Tom Früchtl’s work oscillates between hyperrealistic painting, and concept art.
The majority of his works are paintings on the surfaces of things, these things being found objects as for example pieces of wood, pieces of fake wood as used in furniture making, or kitchen towels, cardboard boxes or sheets of cardboard, furniture blankets (used for packing furniture when moving houses). All of these are mass produced things or parts of things, mostly not meant to have a genuinge aesthetic value. In rarer cases the painted surfaces are immobile and/or larger: brick walls of houses, barn doors, or furniture (a bench).
He painstakingly repaints these surfaces as found, reproducing the structure and colour composition as true to the original as possible. The diligence applied in this, he himself calls the ‘inversion of the economic principle’, that is, investing the greatest possible amount of work to achieve the least visible effect; he has been compared to Sisyphos.
He makes visible the potential beauty of usually aethetically neglected everyday things – usually deemed uninteresting ubiquitious mundane objects; albeit, the beauty may be only in the painting, not in the original thing, since the painting is of course also an interpretation, an exaggeration and even a nobilitation.
His work opens up questions about mimesis (imitation) in painting and in art in general, about truth in art, about originality and copy/counterfeit. In the case of Früchtl’s works the copy is the original artwork.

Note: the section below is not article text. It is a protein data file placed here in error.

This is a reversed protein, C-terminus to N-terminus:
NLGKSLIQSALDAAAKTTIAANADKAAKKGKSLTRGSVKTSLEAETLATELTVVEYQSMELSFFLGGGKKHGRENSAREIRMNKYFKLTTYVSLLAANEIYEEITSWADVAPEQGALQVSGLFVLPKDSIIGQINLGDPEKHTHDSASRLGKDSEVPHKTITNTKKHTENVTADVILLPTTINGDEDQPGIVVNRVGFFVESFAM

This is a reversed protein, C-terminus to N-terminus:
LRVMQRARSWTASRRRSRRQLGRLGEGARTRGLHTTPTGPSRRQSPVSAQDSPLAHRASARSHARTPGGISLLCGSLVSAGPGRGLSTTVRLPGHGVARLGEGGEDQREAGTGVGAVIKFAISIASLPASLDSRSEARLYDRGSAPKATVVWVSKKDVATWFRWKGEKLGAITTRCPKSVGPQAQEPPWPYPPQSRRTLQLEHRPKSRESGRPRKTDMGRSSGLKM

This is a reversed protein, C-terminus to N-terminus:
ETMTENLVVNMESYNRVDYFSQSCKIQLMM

The really baffling thing about his art is that in painting the found objects, he forever destroys the very thing that he makes visible – in looking at the things you cannot get out of the infinite process of looking at the original, which is the copy, which is the original …, knowing that (very probably) you wouldn’t have noticed the thing in question in the first place, but now never again being able to see this particular surface, since it’s covered by the painting.
Anna E. Wilkens
Life: Tom Früchtl
1966, born in Munich, Germany, studied at the Academy of Fine Art Munich from 1990 to 1997, he was awarded several grants and prizes, the most recent Dahlmann Prize in 2017.
Selected solo exhibitions:
2017, Ludwig Hoesch Museum, Düren; 2015, Vincenz Sala, Paris/Berlin; 2012, Kunsthalle Göppingen; 2011, Nusser Baumgart Contemporary, Munich; 2007, Museum für Konkrete Kunst, Ingolstadt
Selected group exhibitions:
2015, ‘of light’, Haus am Lützowplatz, Berlin; 2012, ‘Farbe im Fluss – Pollock bis Warhol, Richter bis Ai Wei Wei’ Museum Weserburg, Bremen; 2007, ‘Vistazo’, Museo Carillo Gil, Mexico City